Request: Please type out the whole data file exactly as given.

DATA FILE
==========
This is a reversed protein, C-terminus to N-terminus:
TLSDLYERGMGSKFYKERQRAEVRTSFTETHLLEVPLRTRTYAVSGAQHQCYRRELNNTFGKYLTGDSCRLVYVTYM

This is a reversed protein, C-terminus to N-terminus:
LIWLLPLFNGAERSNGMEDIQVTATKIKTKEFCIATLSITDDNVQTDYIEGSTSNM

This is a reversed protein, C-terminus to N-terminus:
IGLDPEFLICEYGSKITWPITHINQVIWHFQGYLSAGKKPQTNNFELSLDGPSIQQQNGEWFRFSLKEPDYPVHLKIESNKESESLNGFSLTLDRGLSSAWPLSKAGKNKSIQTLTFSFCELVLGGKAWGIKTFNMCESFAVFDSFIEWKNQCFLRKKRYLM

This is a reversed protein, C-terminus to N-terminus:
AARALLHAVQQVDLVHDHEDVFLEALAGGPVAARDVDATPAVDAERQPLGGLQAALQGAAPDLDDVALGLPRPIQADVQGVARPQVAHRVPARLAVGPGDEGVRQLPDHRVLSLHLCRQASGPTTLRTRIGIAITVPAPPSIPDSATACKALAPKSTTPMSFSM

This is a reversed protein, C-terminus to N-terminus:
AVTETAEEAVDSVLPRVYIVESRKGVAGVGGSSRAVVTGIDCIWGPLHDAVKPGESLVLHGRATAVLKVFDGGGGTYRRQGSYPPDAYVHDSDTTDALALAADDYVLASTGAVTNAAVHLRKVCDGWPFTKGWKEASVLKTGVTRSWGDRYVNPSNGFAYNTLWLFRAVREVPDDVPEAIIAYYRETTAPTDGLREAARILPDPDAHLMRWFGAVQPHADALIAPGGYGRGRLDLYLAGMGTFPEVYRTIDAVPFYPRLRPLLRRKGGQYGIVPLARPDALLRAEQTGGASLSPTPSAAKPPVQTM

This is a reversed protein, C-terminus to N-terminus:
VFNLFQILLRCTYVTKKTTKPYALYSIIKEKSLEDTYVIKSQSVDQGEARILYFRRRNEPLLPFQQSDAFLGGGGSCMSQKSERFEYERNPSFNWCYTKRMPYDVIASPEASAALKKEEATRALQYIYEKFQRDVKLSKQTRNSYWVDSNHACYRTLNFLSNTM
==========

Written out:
This is a reversed protein, C-terminus to N-terminus:
TLSDLYERGMGSKFYKERQRAEVRTSFTETHLLEVPLRTRTYAVSGAQHQCYRRELNNTFGKYLTGDSCRLVYVTYM

This is a reversed protein, C-terminus to N-terminus:
LIWLLPLFNGAERSNGMEDIQVTATKIKTKEFCIATLSITDDNVQTDYIEGSTSNM

This is a reversed protein, C-terminus to N-terminus:
IGLDPEFLICEYGSKITWPITHINQVIWHFQGYLSAGKKPQTNNFELSLDGPSIQQQNGEWFRFSLKEPDYPVHLKIESNKESESLNGFSLTLDRGLSSAWPLSKAGKNKSIQTLTFSFCELVLGGKAWGIKTFNMCESFAVFDSFIEWKNQCFLRKKRYLM

This is a reversed protein, C-terminus to N-terminus:
AARALLHAVQQVDLVHDHEDVFLEALAGGPVAARDVDATPAVDAERQPLGGLQAALQGAAPDLDDVALGLPRPIQADVQGVARPQVAHRVPARLAVGPGDEGVRQLPDHRVLSLHLCRQASGPTTLRTRIGIAITVPAPPSIPDSATACKALAPKSTTPMSFSM

This is a reversed protein, C-terminus to N-terminus:
AVTETAEEAVDSVLPRVYIVESRKGVAGVGGSSRAVVTGIDCIWGPLHDAVKPGESLVLHGRATAVLKVFDGGGGTYRRQGSYPPDAYVHDSDTTDALALAADDYVLASTGAVTNAAVHLRKVCDGWPFTKGWKEASVLKTGVTRSWGDRYVNPSNGFAYNTLWLFRAVREVPDDVPEAIIAYYRETTAPTDGLREAARILPDPDAHLMRWFGAVQPHADALIAPGGYGRGRLDLYLAGMGTFPEVYRTIDAVPFYPRLRPLLRRKGGQYGIVPLARPDALLRAEQTGGASLSPTPSAAKPPVQTM

This is a reversed protein, C-terminus to N-terminus:
VFNLFQILLRCTYVTKKTTKPYALYSIIKEKSLEDTYVIKSQSVDQGEARILYFRRRNEPLLPFQQSDAFLGGGGSCMSQKSERFEYERNPSFNWCYTKRMPYDVIASPEASAALKKEEATRALQYIYEKFQRDVKLSKQTRNSYWVDSNHACYRTLNFLSNTM